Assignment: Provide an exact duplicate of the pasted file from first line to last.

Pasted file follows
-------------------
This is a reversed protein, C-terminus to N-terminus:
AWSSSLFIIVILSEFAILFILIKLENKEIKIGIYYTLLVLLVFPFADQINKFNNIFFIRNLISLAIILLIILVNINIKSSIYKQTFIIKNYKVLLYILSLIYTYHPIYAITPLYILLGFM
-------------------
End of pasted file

This is a reversed protein, C-terminus to N-terminus:
AWSSSLFIIVILSEFAILFILIKLENKEIKIGIYYTLLVLLVFPFADQINKFNNIFFIRNLISLAIILLIILVNINIKSSIYKQTFIIKNYKVLLYILSLIYTYHPIYAITPLYILLGFM